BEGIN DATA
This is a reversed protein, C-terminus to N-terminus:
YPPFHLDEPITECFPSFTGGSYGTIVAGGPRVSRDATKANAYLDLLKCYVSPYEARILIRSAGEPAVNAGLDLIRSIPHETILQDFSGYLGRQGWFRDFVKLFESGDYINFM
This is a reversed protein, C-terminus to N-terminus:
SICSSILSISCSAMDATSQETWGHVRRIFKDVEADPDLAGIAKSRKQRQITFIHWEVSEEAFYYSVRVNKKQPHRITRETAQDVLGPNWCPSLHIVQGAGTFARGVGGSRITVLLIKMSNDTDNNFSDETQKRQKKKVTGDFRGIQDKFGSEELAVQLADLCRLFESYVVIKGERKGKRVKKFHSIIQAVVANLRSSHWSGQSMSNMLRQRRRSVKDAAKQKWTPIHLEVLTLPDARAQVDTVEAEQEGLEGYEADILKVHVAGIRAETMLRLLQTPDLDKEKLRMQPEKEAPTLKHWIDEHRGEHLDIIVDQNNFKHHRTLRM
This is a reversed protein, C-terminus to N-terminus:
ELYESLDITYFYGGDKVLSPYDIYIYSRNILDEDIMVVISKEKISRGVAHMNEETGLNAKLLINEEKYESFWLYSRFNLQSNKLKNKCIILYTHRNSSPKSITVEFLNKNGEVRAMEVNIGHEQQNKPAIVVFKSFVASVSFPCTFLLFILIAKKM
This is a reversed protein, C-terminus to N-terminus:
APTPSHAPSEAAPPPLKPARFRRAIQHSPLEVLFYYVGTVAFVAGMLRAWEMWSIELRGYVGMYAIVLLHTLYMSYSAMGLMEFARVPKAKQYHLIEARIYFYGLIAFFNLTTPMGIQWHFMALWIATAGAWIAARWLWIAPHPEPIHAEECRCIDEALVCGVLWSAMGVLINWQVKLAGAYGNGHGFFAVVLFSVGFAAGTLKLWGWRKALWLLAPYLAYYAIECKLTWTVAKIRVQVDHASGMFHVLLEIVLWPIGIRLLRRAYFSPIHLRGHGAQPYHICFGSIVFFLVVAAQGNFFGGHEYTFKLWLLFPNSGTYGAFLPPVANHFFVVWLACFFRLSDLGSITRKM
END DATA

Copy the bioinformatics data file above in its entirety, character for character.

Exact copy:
This is a reversed protein, C-terminus to N-terminus:
YPPFHLDEPITECFPSFTGGSYGTIVAGGPRVSRDATKANAYLDLLKCYVSPYEARILIRSAGEPAVNAGLDLIRSIPHETILQDFSGYLGRQGWFRDFVKLFESGDYINFM
This is a reversed protein, C-terminus to N-terminus:
SICSSILSISCSAMDATSQETWGHVRRIFKDVEADPDLAGIAKSRKQRQITFIHWEVSEEAFYYSVRVNKKQPHRITRETAQDVLGPNWCPSLHIVQGAGTFARGVGGSRITVLLIKMSNDTDNNFSDETQKRQKKKVTGDFRGIQDKFGSEELAVQLADLCRLFESYVVIKGERKGKRVKKFHSIIQAVVANLRSSHWSGQSMSNMLRQRRRSVKDAAKQKWTPIHLEVLTLPDARAQVDTVEAEQEGLEGYEADILKVHVAGIRAETMLRLLQTPDLDKEKLRMQPEKEAPTLKHWIDEHRGEHLDIIVDQNNFKHHRTLRM
This is a reversed protein, C-terminus to N-terminus:
ELYESLDITYFYGGDKVLSPYDIYIYSRNILDEDIMVVISKEKISRGVAHMNEETGLNAKLLINEEKYESFWLYSRFNLQSNKLKNKCIILYTHRNSSPKSITVEFLNKNGEVRAMEVNIGHEQQNKPAIVVFKSFVASVSFPCTFLLFILIAKKM
This is a reversed protein, C-terminus to N-terminus:
APTPSHAPSEAAPPPLKPARFRRAIQHSPLEVLFYYVGTVAFVAGMLRAWEMWSIELRGYVGMYAIVLLHTLYMSYSAMGLMEFARVPKAKQYHLIEARIYFYGLIAFFNLTTPMGIQWHFMALWIATAGAWIAARWLWIAPHPEPIHAEECRCIDEALVCGVLWSAMGVLINWQVKLAGAYGNGHGFFAVVLFSVGFAAGTLKLWGWRKALWLLAPYLAYYAIECKLTWTVAKIRVQVDHASGMFHVLLEIVLWPIGIRLLRRAYFSPIHLRGHGAQPYHICFGSIVFFLVVAAQGNFFGGHEYTFKLWLLFPNSGTYGAFLPPVANHFFVVWLACFFRLSDLGSITRKM